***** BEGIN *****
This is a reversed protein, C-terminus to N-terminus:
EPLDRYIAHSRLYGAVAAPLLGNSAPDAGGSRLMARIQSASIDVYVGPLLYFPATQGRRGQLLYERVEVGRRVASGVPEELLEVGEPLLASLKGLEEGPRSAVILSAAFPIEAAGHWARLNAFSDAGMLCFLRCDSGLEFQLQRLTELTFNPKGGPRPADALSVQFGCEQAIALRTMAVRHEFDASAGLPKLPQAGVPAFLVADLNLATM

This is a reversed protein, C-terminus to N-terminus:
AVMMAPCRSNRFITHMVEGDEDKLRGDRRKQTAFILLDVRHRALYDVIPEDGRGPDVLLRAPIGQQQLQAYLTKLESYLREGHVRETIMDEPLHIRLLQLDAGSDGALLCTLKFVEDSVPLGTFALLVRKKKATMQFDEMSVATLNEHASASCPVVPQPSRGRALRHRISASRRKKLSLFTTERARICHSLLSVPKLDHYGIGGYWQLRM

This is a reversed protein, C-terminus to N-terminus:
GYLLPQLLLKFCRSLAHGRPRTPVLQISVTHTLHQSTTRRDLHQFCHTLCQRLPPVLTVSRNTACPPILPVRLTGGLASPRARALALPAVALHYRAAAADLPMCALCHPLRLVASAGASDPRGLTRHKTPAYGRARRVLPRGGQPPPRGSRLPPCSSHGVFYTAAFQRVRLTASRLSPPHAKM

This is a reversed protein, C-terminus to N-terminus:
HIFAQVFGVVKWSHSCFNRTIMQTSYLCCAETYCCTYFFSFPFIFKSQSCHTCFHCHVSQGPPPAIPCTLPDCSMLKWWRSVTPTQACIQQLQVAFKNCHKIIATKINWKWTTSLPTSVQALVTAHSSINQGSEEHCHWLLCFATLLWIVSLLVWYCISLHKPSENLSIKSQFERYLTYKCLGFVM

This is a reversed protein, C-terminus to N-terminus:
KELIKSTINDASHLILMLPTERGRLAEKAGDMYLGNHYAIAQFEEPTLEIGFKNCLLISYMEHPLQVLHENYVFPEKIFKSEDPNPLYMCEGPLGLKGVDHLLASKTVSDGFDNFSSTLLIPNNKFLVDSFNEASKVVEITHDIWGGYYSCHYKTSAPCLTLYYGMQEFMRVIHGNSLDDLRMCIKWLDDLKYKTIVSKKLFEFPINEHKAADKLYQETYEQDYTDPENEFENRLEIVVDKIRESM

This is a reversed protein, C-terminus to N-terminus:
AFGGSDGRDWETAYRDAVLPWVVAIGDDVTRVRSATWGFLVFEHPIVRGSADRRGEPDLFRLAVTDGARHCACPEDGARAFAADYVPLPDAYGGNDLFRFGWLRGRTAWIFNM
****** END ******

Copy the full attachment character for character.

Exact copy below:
This is a reversed protein, C-terminus to N-terminus:
EPLDRYIAHSRLYGAVAAPLLGNSAPDAGGSRLMARIQSASIDVYVGPLLYFPATQGRRGQLLYERVEVGRRVASGVPEELLEVGEPLLASLKGLEEGPRSAVILSAAFPIEAAGHWARLNAFSDAGMLCFLRCDSGLEFQLQRLTELTFNPKGGPRPADALSVQFGCEQAIALRTMAVRHEFDASAGLPKLPQAGVPAFLVADLNLATM

This is a reversed protein, C-terminus to N-terminus:
AVMMAPCRSNRFITHMVEGDEDKLRGDRRKQTAFILLDVRHRALYDVIPEDGRGPDVLLRAPIGQQQLQAYLTKLESYLREGHVRETIMDEPLHIRLLQLDAGSDGALLCTLKFVEDSVPLGTFALLVRKKKATMQFDEMSVATLNEHASASCPVVPQPSRGRALRHRISASRRKKLSLFTTERARICHSLLSVPKLDHYGIGGYWQLRM

This is a reversed protein, C-terminus to N-terminus:
GYLLPQLLLKFCRSLAHGRPRTPVLQISVTHTLHQSTTRRDLHQFCHTLCQRLPPVLTVSRNTACPPILPVRLTGGLASPRARALALPAVALHYRAAAADLPMCALCHPLRLVASAGASDPRGLTRHKTPAYGRARRVLPRGGQPPPRGSRLPPCSSHGVFYTAAFQRVRLTASRLSPPHAKM

This is a reversed protein, C-terminus to N-terminus:
HIFAQVFGVVKWSHSCFNRTIMQTSYLCCAETYCCTYFFSFPFIFKSQSCHTCFHCHVSQGPPPAIPCTLPDCSMLKWWRSVTPTQACIQQLQVAFKNCHKIIATKINWKWTTSLPTSVQALVTAHSSINQGSEEHCHWLLCFATLLWIVSLLVWYCISLHKPSENLSIKSQFERYLTYKCLGFVM

This is a reversed protein, C-terminus to N-terminus:
KELIKSTINDASHLILMLPTERGRLAEKAGDMYLGNHYAIAQFEEPTLEIGFKNCLLISYMEHPLQVLHENYVFPEKIFKSEDPNPLYMCEGPLGLKGVDHLLASKTVSDGFDNFSSTLLIPNNKFLVDSFNEASKVVEITHDIWGGYYSCHYKTSAPCLTLYYGMQEFMRVIHGNSLDDLRMCIKWLDDLKYKTIVSKKLFEFPINEHKAADKLYQETYEQDYTDPENEFENRLEIVVDKIRESM

This is a reversed protein, C-terminus to N-terminus:
AFGGSDGRDWETAYRDAVLPWVVAIGDDVTRVRSATWGFLVFEHPIVRGSADRRGEPDLFRLAVTDGARHCACPEDGARAFAADYVPLPDAYGGNDLFRFGWLRGRTAWIFNM